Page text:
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Creatures and Special Effects
When John Carpenter's The Thing was released in 1982, the special effects designed by effects pioneer Rob Bottin broke new ground for the genre. His use of practical effects and prosthetics set a standard that is still considered a benchmark in the field. With the advances in technology since, the filmmakers had an important choice to make: whether to use CG exclusively or a combination of CG and practical effects.

For fans of the genre and of The Thing, the big fear was "that we would do a completely CGI show,” according to Newman. The final decision would prove an easy one. "We had an obligation to do as much of the movie as practically as we could,” says Newman. "However, the reality is that practical and CGI work very well together.” The blending of the two honors Bottin's work, as well as makes use of the advancements in technology.

Director van Heijningen believes that the tension of waiting for the monster should seem scarier than actually seeing this monster. "We now have the ability to do the transformations in CG, but the end result is still prosthetics,” says the director. "I've tried to get the best blend between CG and prosthetics. The way to shoot it is like Bottin did. You don't see everything in detail, and you let the audience make up the monster.”

Amalgamated Dynamics, Inc.'s (ADI) TOM WOODRUFF JR. and ALEC GILLIS serve as the co-designers and co-creators of the creature effects. Abraham explains just how important it was for the designers to get it right. He says: "For these guys, the Carpenter film is their Citizen Kane, their Lawrence of Arabia. Even though they revere it, they were all itching to say, ‘We can do that kind of thing, too!' Enough time has passed, nearly 30 years, since John Carpenter's The Thing was made. For people like Alec and Tom, this was an opportunity for them to pay homage to a film that had been instrumental in their lives. I don't believe they would have taken on the job if they didn't think they could do it justice.”

Woodruff (who often did double duty as the monster in the suit) offers: "Bottin and his team's concept of a creature that got inside you and hijacked your DNA had a huge impact on all of us who grew up in the field. To be handed the prequel is both daunting and a dream.”

Gillis adds: "We're trying to be faithful to the original because it was such a groundbreaking film. We also want to define what the rules of this creature are, what it can do, and just as importantly, what it can't do. If you adhere to rules and set those rules up so the audience knows what they are and the world they're living in, then that's where you start to have fun.”

Woodruff and Gillis are in agreement with van Heijningen that the creature should be seen in flashes and rarely all at once. Explains Gillis: "This is a horror film where you want to have some things in shadow; you don't want to necessarily show it all. We wanted to be judicious with how we doled out the surprises. That's where our special makeup and animatronic effects come in. We provide a tactile, flesh-and-blood illusion that feels very intimate and is very much about your body being invaded and taken over.”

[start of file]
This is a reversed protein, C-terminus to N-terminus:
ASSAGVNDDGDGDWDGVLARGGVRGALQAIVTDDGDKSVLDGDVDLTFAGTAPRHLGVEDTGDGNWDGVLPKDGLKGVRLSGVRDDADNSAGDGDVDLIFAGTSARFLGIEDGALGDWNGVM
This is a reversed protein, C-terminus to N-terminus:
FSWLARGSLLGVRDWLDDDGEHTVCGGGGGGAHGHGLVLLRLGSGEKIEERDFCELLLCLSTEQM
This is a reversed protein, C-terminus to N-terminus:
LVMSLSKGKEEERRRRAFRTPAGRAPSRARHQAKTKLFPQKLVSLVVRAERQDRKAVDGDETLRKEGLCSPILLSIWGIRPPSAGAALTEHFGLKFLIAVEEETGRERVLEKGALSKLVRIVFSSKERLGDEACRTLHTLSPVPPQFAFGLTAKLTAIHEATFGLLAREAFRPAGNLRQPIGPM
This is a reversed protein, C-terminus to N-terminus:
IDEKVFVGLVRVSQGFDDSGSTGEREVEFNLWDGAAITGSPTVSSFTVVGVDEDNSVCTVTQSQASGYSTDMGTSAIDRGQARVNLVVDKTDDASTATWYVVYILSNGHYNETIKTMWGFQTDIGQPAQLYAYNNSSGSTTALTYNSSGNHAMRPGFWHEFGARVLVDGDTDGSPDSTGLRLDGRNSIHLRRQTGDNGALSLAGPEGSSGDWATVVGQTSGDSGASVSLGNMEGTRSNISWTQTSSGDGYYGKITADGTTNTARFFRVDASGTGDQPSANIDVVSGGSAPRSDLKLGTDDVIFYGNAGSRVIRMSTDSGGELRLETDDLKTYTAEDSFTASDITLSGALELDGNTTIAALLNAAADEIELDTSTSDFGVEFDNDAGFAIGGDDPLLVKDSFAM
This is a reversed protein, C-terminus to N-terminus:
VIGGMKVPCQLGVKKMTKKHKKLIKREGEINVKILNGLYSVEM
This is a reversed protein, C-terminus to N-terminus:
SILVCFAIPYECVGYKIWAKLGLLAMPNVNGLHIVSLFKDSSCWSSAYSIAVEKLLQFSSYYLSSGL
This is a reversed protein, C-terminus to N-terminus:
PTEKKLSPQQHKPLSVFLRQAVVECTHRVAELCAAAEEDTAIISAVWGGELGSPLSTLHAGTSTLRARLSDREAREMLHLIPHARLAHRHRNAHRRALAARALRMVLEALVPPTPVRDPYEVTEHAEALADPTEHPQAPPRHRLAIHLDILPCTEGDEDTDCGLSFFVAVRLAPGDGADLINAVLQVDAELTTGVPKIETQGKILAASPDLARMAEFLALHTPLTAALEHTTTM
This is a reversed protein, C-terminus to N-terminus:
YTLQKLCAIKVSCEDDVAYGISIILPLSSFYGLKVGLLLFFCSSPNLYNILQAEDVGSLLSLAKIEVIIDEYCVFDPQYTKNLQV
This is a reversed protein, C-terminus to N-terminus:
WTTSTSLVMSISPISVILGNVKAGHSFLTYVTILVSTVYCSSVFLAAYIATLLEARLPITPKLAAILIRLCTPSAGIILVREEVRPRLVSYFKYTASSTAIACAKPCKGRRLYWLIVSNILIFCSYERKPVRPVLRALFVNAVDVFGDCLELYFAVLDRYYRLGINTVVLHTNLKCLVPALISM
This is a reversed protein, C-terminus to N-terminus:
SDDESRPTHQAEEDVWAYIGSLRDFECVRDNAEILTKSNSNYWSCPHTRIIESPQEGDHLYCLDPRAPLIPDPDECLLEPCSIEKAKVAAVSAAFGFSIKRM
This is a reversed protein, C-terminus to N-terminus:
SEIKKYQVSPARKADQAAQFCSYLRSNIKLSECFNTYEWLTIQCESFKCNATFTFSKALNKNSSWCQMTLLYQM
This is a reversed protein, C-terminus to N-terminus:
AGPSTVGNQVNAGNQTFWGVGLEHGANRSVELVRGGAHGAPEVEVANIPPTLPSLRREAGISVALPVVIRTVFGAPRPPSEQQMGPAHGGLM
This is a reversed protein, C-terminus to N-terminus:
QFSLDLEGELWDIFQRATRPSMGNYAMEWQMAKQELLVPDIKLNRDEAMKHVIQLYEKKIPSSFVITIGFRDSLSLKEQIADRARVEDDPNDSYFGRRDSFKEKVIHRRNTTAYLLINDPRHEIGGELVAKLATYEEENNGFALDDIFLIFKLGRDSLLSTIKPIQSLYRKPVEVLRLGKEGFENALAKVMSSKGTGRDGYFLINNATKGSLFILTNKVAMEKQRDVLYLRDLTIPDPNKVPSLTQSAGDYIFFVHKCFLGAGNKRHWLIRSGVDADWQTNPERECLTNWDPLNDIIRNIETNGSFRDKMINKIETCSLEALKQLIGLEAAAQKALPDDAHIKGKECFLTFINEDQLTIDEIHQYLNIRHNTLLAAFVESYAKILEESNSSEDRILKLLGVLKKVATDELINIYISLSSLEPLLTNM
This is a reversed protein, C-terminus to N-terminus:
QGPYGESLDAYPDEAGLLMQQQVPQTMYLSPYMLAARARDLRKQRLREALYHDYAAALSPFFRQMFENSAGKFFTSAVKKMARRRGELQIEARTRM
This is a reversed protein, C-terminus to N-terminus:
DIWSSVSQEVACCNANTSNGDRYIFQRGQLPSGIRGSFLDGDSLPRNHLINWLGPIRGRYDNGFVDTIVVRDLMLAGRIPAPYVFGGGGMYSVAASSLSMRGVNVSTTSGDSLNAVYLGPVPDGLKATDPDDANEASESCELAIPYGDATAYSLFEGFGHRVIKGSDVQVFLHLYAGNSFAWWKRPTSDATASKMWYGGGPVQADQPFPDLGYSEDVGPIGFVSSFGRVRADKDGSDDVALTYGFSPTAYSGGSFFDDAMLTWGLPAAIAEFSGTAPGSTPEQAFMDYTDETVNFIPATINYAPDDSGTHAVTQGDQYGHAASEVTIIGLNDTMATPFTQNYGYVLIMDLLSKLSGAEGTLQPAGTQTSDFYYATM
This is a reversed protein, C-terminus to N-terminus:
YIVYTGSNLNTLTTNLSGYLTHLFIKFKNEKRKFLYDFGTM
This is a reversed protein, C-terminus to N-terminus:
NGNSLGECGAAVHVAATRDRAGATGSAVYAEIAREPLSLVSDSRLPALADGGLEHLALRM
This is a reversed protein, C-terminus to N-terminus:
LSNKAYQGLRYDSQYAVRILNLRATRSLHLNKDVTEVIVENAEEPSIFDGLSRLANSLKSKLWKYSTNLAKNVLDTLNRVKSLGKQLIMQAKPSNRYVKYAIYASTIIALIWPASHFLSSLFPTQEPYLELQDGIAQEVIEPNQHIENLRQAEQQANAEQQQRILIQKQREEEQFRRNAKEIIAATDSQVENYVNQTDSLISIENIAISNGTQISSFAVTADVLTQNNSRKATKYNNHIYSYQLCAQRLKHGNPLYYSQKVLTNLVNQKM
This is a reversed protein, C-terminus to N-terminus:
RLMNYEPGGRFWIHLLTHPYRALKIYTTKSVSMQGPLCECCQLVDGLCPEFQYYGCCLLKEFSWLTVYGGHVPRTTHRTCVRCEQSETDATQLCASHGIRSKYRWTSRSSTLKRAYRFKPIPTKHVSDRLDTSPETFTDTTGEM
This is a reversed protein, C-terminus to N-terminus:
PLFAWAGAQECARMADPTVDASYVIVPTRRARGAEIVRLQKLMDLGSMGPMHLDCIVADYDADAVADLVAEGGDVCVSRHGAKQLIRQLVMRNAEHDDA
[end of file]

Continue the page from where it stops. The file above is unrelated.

Woodruff and Gillis' creative process included coming up with the look of the creature by taking into account how this look could be achieved practically. As well, they determined what portion of the thing would ultimately involve animatronics, puppetry, prosthetics, or a combination of the three.

The men appreciated that their director was responsive to their vision. Woodruff commends: "Matthijs understood that we are looking beyond just building creatures and puppeteering them on set. He gets that we wanted to find the most effective way to show them and present them as part of the story. He's really sharp in terms of how he planned to use and reveal creature aspects through the movie.”

His business partner concludes: "We've pulled out all the tricks we know. We could build the most sophisticated animatronics, but it's always good to have a hand puppet lying around. There is no technique too old-fashioned to consider, and there's no technique that is too modern or cutting-edge to consider.”

Supplementing the practical effects was a top-notch visual-effects crew. Visual-effects producer PETRA HOLTORF-STRATTON describes the approach: "We've definitely gone for realism. Matthijs was very impressed with Image Engine's work on District 9 and the realism of the creatures. They came up with some very good ideas. We also involved ADI for the design of the creatures, and we have some practical effects. The point is to make the movie look as good as it can look, and as fantastic as it can.”

The director discusses an example of his interest in blending practical with CG: "I thought, if the monster can change any cell structure at its will—in any given moment—it's forming new tissue and that new tissue is translucent. So, you see how the veins are regrouping or how the muscles are regrouping to become something else. It's fascinating to see the tissue changing and to use CG for those elements, while using prosthetics for the bigger effects.”

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